A study conducted by the AAA Foundation for Traffic Safety has made some troubling findings concerning in-vehicle safety systems. According to their survey, almost a third of road safety systems create “very high” levels of distraction in their drivers. With much vaunted road safety systems not providing the level of protection that drivers need, it may be time for the industry to re-evaluate what is needed to create a truly customer-focused product that protects road users.
Improving road safety through legislation
One of the most effective ways to improve road safety is to look at legal trends and act on them. Car accident attorneys across the country bring cases for victims, and more often than not, these cases highlight national trends. By moving away from accepting the basic rate offered in insurance claims and towards a detailed analysis of how and why accidents happen, road users and advocates can start to drill down on the real issues behind unsafe roads. Indeed, the US safe roads initiative has highlighted litigation leading to the classification of cell phone usage into distinct categories with their own level of penalty.
Understanding common risks
With an awareness of common trends should come and awareness of risk. Numbers continue to rise, according to Slate magazine, with an 8% jump in fatalities in 2015 equaled with continued rises year on year up to the present. This presents the highest level of road traffic accident fatalities since 1955, despite improving car safety standards.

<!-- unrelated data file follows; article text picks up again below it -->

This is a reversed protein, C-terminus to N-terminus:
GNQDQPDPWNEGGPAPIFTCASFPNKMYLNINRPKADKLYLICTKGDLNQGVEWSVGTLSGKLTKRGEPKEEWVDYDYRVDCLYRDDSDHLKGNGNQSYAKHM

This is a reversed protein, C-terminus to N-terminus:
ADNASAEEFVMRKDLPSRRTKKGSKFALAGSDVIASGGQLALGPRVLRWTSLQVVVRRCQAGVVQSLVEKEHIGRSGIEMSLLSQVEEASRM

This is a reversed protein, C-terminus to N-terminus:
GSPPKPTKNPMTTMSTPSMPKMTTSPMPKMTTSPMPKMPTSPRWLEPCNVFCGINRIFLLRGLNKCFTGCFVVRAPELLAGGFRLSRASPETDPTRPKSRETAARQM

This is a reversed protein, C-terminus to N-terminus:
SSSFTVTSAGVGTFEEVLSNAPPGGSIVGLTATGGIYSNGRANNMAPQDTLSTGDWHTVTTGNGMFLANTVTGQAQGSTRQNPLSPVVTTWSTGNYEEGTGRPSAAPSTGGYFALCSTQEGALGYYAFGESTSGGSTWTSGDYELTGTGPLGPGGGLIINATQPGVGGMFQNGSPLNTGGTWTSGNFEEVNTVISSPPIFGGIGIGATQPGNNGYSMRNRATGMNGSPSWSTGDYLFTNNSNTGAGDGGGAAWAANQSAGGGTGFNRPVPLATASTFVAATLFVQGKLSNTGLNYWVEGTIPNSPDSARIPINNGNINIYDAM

The chief culprit for this rise is distracted driving. As outlined by the AAA, the problem is that driving systems geared towards diverting distracted driving are exacerbating rather than solving the problem. What can drivers do? Firstly, they can address their own bad habits to ensure proper behavior on the road. Secondly, they should be aware of the propensity for other drivers to be distracted, and deploy an extra level of vigilance when driving.
A high tech solution?
Electric vehicles are the future of motoring, and they already boast a better track record in safety standards than equivalent older vehicles. Taking this focus on technology to the next level is ‘smart’ motoring, where AI and IoT come together to enhance the safety of the roads. According to tech giants Microsoft, visual AI systems are already rolling out on some of the world’s most dangerous roads, including in Vietnam and Thailand. With results already showing an improvement in road safety standards, there are strong indications that technology will help drivers to stay safer than they ever have been before – finding buy-in from car manufacturers and city authorities will be the major challenge in rolling the technology out.
Even with this smart technology in place, the onus on safety and risk management will remain on the driver. AI only provides a new source of information, albeit a very high quality one; the driver still has control. Until automatically routed and automatically moving vehicles are a public standard, the driver will very much be the main vector of road safety.